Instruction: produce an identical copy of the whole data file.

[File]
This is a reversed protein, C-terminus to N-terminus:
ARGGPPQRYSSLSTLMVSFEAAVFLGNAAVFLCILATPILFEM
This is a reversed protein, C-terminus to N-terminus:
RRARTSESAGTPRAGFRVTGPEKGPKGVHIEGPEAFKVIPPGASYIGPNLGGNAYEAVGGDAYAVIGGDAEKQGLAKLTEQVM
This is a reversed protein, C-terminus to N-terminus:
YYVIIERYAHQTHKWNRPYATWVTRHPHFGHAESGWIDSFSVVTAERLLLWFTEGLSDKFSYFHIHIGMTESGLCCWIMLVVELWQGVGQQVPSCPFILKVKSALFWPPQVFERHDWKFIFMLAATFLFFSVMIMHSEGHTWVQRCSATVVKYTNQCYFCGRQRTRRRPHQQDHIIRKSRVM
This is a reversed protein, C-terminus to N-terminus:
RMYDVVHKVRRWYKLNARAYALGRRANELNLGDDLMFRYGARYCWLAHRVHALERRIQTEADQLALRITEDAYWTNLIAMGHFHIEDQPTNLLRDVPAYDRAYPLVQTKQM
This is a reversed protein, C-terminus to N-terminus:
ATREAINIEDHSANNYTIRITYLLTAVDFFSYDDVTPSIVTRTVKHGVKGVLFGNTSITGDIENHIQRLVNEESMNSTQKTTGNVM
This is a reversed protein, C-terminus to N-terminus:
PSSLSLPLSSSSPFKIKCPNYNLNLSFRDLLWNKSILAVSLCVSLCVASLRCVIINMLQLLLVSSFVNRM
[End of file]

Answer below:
This is a reversed protein, C-terminus to N-terminus:
ARGGPPQRYSSLSTLMVSFEAAVFLGNAAVFLCILATPILFEM
This is a reversed protein, C-terminus to N-terminus:
RRARTSESAGTPRAGFRVTGPEKGPKGVHIEGPEAFKVIPPGASYIGPNLGGNAYEAVGGDAYAVIGGDAEKQGLAKLTEQVM
This is a reversed protein, C-terminus to N-terminus:
YYVIIERYAHQTHKWNRPYATWVTRHPHFGHAESGWIDSFSVVTAERLLLWFTEGLSDKFSYFHIHIGMTESGLCCWIMLVVELWQGVGQQVPSCPFILKVKSALFWPPQVFERHDWKFIFMLAATFLFFSVMIMHSEGHTWVQRCSATVVKYTNQCYFCGRQRTRRRPHQQDHIIRKSRVM
This is a reversed protein, C-terminus to N-terminus:
RMYDVVHKVRRWYKLNARAYALGRRANELNLGDDLMFRYGARYCWLAHRVHALERRIQTEADQLALRITEDAYWTNLIAMGHFHIEDQPTNLLRDVPAYDRAYPLVQTKQM
This is a reversed protein, C-terminus to N-terminus:
ATREAINIEDHSANNYTIRITYLLTAVDFFSYDDVTPSIVTRTVKHGVKGVLFGNTSITGDIENHIQRLVNEESMNSTQKTTGNVM
This is a reversed protein, C-terminus to N-terminus:
PSSLSLPLSSSSPFKIKCPNYNLNLSFRDLLWNKSILAVSLCVSLCVASLRCVIINMLQLLLVSSFVNRM